/// the gui thread. This example consists of a single form, with a single button on it.
    /// </summary>
    public partial class Form1 : Form
    {
  
        private BackgroundWorker worker;                // the background worker component
  
        public Form1()
        {
            InitializeComponent();
  
            // Setup the background worker component, linking it to the procedures
            // to run for the work and completion events
            worker = new BackgroundWorker();
            worker.DoWork += new DoWorkEventHandler(WorkerDoWork);
            worker.RunWorkerCompleted += new RunWorkerCompletedEventHandler(WorkerCompleted);
              
            // setup progress reporting
            worker.WorkerReportsProgress = true;   
            worker.ProgressChanged += new ProgressChangedEventHandler(WorkerChangedProgress);
  
            // setup cancelation
            worker.WorkerSupportsCancellation = true;
  
        }
  
        // button clicked by the user
        private void buttonStart_Click(object sender, EventArgs e)
        {
  
            // Refuse to run if already started, a background worker does not run
            // multiple instances simultaniously
            if (worker.IsBusy)
            {
                MessageBox.Show("Cant start now, already running!");
                return;
            }
  
            // Setup the initial state of the progress bar
            progressBar1.Minimum = 0;
            progressBar1.Maximum = 100;
            progressBar1.Value = 0;
  
            // Start the background process with a given number of loops. You can pass any
            // paramters, as long as it is just one. If you have multiple paramters to pass
            // put them into a class object.
            int numloops = 10;
            worker.RunWorkerAsync(numloops);
  
        }
  
        // Contains the actual workload to be process in the background
        private void WorkerDoWork(object sender, DoWorkEventArgs e)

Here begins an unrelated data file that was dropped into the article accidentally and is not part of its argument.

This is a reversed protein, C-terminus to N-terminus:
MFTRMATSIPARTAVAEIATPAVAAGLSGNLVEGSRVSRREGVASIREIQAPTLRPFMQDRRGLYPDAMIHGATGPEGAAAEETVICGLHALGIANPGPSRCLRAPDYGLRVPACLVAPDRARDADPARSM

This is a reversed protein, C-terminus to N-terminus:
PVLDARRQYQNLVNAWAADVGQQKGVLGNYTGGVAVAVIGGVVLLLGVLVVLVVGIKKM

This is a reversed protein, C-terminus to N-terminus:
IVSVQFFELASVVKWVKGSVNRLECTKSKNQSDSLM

{
            int numloops = (int) e.Argument;
            for (int i=0; i < numloops; i++)
            {
                System.Threading.Thread.Sleep(1000);
                worker.ReportProgress(i*10); // send back our progress status
  
                // check if the user wants us to cancel
                if (worker.CancellationPending)
                {
                    e.Cancel = true;
                    break;
                }
  
            }
            e.Result = numloops;
            worker.ReportProgress(100); // send back 100% completion status
        }
  
        // Contains the code to execute once the background task is completed,
        // check for erros, place results in the gui, etc.
        private void WorkerCompleted(object sender, RunWorkerCompletedEventArgs e)
        {
            // Check if the worker completed without errors
            if (e.Error != null)
            {
                MessageBox.Show(e.Error.Message);
                return;
            }
  
            // Check if the operation was canceled by the user
            if (e.Cancelled)
            {
                MessageBox.Show("Aborted by the user!");
                return;
            }
  
            // Cast back and display the return parameter
            int result = (int) e.Result;
            MessageBox.Show("Result: " + result);
        }
  
        // Update the gui with the reported progress
        private void WorkerChangedProgress(object sender, ProgressChangedEventArgs e)
        {
            progressBar1.Value = (int) e.ProgressPercentage;
        }
  
        // Handle the close event of the form. We dont want to allow closing
        // halfway an operation, so block the close action while the worker
        // is still active
        private void Form1_FormClosing(object sender, FormClosingEventArgs e)
        {
            if (worker.IsBusy)
            {
                e.Cancel = true;
            }
        }
  
        // This is the code executed when teh cancel button is pressed by the user
        private void buttonCancel_Click(object sender, EventArgs e)
        {
  
            // if the worker is currently running, set its cancelation flag to stop it
            if (worker.IsBusy)
            {
                worker.CancelAsync();
            }
        }
  
  
    }
}